Advocates for Canadians with disabilities are sounding the alarm over a bill to expand medical assistance in dying, warning that it will devalue the lives of vulnerable people.
Speaking to MPs on the justice committee via Zoom from his hospital bed in London, Ont., Roger Foley pleaded with policymakers to focus on providing more assistance and home care to Canadians with disabilities. He said he has been denied proper care and was “coerced” into choosing MAID because his acute care needs were too much for hospital staff to handle.
Foley, who suffers from an incurable neurological disorder, said he was told he would have to pay $1,800 per day in hospital costs or face a forced discharge, even though he couldn’t get the necessary supports to live at home.
“Assisted dying is easier to access than safe and appropriate disability supports to live,” he said.
Foley, who is now 45 and depends on his caregivers for food and medicine, said that when hospital staff advised him that MAID was an option, he considered it to be a “threat.” He urged MPs on the committee not to “turn their backs” on vulnerable and elderly Canadians.
Foley has filed lawsuits against the provincial and federal governments for denying him access to care. Those lawsuits remain active but may be amended depending on legislation and government policy changes, his lawyer Ken Berger told CBC.
The government introduced C-7 in February in response to a September 2019 Superior Court of Quebec ruling, which found that the law’s precondition for assisted death — that the individual seeking it must face a “reasonably foreseeable” natural death — was unconstitutional. The bill proposes to remove that requirement and also disqualifies those whose sole underlying condition is a mental illness.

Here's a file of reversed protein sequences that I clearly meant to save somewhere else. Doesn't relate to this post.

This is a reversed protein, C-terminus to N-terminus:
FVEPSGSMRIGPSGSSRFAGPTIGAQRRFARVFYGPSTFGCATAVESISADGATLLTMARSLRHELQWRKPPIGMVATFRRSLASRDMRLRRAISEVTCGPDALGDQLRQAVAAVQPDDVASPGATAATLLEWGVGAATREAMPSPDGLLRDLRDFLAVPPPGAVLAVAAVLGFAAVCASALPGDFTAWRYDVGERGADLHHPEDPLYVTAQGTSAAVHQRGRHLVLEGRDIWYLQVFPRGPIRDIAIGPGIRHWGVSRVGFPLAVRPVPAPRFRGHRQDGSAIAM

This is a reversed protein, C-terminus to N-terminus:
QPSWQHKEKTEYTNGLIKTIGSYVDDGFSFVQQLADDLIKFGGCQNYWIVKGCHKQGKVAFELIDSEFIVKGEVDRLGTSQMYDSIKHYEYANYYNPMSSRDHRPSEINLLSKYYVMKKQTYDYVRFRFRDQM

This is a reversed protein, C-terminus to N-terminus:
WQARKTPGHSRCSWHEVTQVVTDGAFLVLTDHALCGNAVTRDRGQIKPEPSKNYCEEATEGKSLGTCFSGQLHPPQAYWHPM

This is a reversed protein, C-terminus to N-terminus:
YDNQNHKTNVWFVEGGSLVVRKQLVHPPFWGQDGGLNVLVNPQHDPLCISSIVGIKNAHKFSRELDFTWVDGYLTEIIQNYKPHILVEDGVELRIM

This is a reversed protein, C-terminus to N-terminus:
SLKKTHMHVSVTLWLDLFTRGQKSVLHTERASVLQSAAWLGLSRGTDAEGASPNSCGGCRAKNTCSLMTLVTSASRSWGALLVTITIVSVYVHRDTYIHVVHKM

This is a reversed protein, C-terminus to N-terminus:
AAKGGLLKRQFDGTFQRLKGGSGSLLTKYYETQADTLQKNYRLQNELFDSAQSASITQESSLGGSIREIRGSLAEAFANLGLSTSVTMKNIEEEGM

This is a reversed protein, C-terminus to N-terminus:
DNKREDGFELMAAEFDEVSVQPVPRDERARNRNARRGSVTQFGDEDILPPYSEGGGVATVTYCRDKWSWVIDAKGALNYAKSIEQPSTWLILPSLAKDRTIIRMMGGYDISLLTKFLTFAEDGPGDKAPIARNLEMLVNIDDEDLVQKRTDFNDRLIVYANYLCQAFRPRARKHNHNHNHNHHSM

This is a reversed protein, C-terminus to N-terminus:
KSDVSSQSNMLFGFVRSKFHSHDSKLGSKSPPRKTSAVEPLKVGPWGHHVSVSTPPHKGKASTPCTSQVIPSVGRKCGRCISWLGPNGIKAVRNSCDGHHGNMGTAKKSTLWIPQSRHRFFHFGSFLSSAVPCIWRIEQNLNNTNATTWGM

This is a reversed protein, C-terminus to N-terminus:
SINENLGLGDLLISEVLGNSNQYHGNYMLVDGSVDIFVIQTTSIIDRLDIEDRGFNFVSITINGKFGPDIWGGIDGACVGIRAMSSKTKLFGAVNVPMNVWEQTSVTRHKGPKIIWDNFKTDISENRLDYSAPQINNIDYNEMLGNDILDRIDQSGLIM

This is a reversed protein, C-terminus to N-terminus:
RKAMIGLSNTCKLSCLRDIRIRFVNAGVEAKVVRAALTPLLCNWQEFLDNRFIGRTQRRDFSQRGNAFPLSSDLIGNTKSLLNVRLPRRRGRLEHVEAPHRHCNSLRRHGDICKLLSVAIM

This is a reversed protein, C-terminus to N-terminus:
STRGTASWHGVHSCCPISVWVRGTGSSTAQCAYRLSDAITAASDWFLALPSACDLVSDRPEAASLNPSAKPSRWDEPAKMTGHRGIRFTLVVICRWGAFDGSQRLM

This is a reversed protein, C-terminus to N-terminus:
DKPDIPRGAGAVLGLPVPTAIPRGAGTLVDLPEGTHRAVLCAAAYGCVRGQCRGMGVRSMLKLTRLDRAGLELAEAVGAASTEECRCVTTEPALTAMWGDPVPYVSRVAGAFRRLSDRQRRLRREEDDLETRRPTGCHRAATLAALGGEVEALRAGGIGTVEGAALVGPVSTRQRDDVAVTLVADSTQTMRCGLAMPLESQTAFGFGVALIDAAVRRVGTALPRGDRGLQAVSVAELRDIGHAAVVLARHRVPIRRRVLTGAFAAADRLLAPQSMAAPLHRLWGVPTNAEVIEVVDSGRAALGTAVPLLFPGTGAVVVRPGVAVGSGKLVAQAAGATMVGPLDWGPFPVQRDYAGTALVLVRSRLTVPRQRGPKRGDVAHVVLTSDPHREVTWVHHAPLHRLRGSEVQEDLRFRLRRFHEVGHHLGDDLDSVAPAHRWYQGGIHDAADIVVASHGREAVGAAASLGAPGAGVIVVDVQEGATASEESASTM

Dec. 18 deadline for new MAID law looms
After receiving extensions due to disruptions caused by the global pandemic, the government is now working to meet a Dec. 18 deadline to pass the new legislation.
Conservative justice critic Rob Moore lamented the dramatically reduced time available for parliamentarians to consider the “life and death” issue. He suggested the government is wrongly framing the issue as an “open and shut case,” when in fact there are stark differences of opinion.
Krista Carr is executive vice-president of Inclusion Canada, an organization that works on behalf of Canadians with intellectual disabilities. She said the community of Canadians with disabilities and their families have long feared that having a disability would become an acceptable reason for “state-provided suicide.”
“Bill C-7 is our worst nightmare,” she said, adding that equating assisted death to an equality right is a “moral affront.”
Carr said family members worry their loved ones will choose MAID to end their suffering because they feel they have no choice. She said that situation would relieve political leaders of their responsibility to provide adequate medical care, housing and income supports.
“The lives of people with disabilities are as necessary to the integrity of the human family as any other dimension of humanity, and this threat to the lives of people with disabilities is a threat to us all,” she said.
Advising patients of options
Julie Campbell, a nurse practitioner who assesses and assists in MAID cases, said advising patients of their options is not the same as encouraging them to take an alternative course of action.
“I believe there is a very big difference in our language between saying something is available and saying that someone then warrants, or needs, or should have, a certain procedure just because it’s available,” she said.
Justice Minister David Lametti has stressed that safeguards will continue to be in place to protect vulnerable people.
The amended legislation requires that the person requesting MAID is fully informed and has given “serious consideration to reasonable and available treatment options.”